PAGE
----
""Some critics say you can't judge one person's art as better than another person's art, but of course you can," Pollei says. "Competitions encourage pianists to strive for excellence, and without them we wouldn't have great pianists like Manny Ax or Krystin Zimerman. They wouldn't have had careers. Besides, people love piano competitions, and there's evidence they're even beginning to replace piano recitals.""
I think that assessment isn't quite right. I hope not anyways.
The competition's website for the 2007 event is presently an excessively long, splash page (why use it? these type of splash pages are more often annoyances that you can't wait to click thru). The rest of the site, as of this morning, is VBS error'd out. Have a look see here. Hopefully it will all fixed before the competition.
Thursday, August 17, 2006
I much appreciate the the BBC's Scottish Symphony Orchestra's kind recommendation of the "The Well-Tempered Blog" on their own very fine blog. Check it out!
And while there poke around their whole website. There are plenty of treasures. Special note: cellist Anthony Slayer's looking to whip up some blather. Any takers?
"...the U.S. Musicians Union (AFM) has threatened fines of up to $50,000 against AFM members who perform services including composing, arranging, orchestrating, copying, and other services related to film and television scores recorded in Seattle after October 1, 2006."
Read about it here.
Is this really helping musicians in the US?
"Established orchestras have played this music too often," he says. "If I do something with them, I have to accept certain conditions because I'm a guest. But if we don't understand each other well or if I don't happen to like the tone of the first oboist there is nothing I can do about it."Read the rest here.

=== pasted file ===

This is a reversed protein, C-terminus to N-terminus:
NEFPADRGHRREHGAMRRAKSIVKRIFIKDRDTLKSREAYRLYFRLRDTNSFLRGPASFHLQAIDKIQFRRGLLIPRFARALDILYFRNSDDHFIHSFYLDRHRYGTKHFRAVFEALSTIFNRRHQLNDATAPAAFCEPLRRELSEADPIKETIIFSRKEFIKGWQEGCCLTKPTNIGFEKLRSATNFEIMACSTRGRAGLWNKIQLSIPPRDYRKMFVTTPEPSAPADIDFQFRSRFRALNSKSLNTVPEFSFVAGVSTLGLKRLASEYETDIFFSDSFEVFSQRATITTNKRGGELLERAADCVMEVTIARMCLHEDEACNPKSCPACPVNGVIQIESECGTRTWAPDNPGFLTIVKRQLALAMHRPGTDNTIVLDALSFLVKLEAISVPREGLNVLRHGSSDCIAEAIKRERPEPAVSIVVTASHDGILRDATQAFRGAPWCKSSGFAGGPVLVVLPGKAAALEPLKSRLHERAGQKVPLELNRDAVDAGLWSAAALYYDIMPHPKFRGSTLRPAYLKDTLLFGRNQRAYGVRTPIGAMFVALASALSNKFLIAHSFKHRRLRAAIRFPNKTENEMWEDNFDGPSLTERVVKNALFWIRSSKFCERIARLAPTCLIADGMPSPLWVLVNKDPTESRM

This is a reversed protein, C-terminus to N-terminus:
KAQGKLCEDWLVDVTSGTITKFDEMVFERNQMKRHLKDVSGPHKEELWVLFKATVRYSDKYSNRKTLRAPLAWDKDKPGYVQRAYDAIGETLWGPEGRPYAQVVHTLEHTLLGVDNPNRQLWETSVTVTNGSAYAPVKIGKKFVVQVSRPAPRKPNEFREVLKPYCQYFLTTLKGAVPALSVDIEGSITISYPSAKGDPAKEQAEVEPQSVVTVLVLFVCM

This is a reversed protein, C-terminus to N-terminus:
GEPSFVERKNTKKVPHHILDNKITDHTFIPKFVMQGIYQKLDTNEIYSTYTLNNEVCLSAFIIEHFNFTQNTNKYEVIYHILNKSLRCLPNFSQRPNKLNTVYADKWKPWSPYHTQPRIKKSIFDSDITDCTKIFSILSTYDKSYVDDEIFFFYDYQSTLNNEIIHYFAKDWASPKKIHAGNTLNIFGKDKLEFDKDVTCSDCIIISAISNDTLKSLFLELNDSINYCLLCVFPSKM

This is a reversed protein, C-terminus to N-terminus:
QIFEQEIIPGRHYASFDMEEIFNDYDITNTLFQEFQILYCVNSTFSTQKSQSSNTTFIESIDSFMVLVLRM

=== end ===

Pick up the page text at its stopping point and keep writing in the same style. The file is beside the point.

And a write-up on Schiff's handling of Beethoven sonatas ("...the adagio was painfully slow and light on meaning, highlighting Schiff's lack of emotional engagement with the music.")is here
Wednesday, August 16, 2006
Your web pick for the day is the web's most comprehensive guide to "Space Age Pop".
Swoop over and check out this webtastic guide to the highways and by-ways of space age, light classical, lounge, cocktail, and Outsider groovy music.
As the site notes: "Space age pop often doesn't fit neatly into any of the standard genres such as jazz and rock, so many of the men and women who created space age pop have gone unrecognized, absent from any standard reference book or history."
You find it all here.
And don't miss this mp3 sweetness with Dick Hyman on keys. Fresh, hot, and groovy.
Strange and wonderful world of science. I was amused and intrigued by news that scientists are using the "music" of volcanoes to assist them in predicting future eruptions.
The research project, which brings together experts from Europe and Latin America, digitally collects geophysical information on seismic movements before using data sonification to transform them into audible sound waves, which can then be 'scored' as melodies. The resulting 'music' is then analysed for patterns of behaviour and used to identify similarities in eruption dynamics and so predict future activity.Read the rest here.
Tuesday, August 15, 2006
"This is to be a political selection, with one from each country," Rechtman quotes Neschling as telling him at a closed-door meeting in April just before he was fired. "Let's select three Chinese, but we must make sure there are more Brazilians than Chinese. After all, this is a Brazilian competition."
One often hears complaints about the various "politics" of compettitions, but I think this enters into a whole new realm. No? Read the rest here.
There also a post from Rechtman explaining the selections. You find it here.